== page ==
• 3 months to launch — “Create a launch plan: Work backward from your goal launch date and think about every step and marketing activity needed for a successful launch. Create launch content: Think about all the collateral you will need to sell you product. Start drafting  demo decks, product screenshots, sales materials, the landing page, Web site updates, E-mails, etc. Choose specific social media channels. Prep your team: If you have a team, teach them your positioning/message. Make sure they are ready to sell. Go-to-market strategy: Compile all this information in one place for easy access. This can include pricing recommendations, market research, competitive analysis, and any other information you might need. Find promoters/affiliates: You most likely can’t launch on your own. Find influencers in your industry who might be interested in helping you. Take time to make a list of influencers to contact.”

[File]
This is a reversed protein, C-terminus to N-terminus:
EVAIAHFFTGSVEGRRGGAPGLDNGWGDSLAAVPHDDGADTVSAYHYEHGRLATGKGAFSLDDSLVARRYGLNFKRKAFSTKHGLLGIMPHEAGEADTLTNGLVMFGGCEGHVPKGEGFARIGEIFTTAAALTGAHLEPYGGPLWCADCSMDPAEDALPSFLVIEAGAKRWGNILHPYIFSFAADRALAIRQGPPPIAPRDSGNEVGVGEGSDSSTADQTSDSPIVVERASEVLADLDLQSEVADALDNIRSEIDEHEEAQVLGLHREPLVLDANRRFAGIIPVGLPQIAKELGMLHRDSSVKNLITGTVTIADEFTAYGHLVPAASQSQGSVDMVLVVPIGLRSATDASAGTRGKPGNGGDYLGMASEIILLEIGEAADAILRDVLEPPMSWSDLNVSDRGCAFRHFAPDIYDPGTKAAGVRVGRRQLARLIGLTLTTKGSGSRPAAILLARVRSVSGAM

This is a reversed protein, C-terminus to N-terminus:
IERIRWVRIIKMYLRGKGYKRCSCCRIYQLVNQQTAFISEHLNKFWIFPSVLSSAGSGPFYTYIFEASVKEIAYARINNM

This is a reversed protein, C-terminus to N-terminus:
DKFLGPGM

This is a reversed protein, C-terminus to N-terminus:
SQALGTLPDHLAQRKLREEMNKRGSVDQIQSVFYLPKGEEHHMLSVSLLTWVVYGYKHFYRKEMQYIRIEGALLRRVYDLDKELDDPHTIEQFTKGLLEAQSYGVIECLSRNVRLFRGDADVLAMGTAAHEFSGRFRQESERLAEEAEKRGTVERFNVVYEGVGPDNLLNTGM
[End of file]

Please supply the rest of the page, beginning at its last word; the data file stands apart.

• 2 Months to launch — “Beta: Write and send an E-mail to potential affiliates and send them your product to test and review. Make it easy on them to review by including swipe copy for their blogs and social media. This beta step is very important. Because you want influencers to help you evaluate your product before public release and give you feedback about what works and what doesn’t. Start building anticipation: You can’t just release in one day. Without notice, no one will know what you’re talking about and they won’t care. Hence, here are some examples of building anticipation. Most of all: Create a landing page about the product with a ‘stay in touch’ opt-in form. Put a banner on your site hyping the product that links to your product landing page. Talk to your social media followers and ask them questions to make sure you’re on track. Finalize launch content: Take all customer information you’ve been gathering and make sure launch content is still on par. Ask a friend/hire a professional to look over it and edit to make sure it launch worthy. Gather reviews from your beta testers: Add beta reviews to your landing page and seed throughout social media. These reviews will add to your social clout and brand authority and trust.”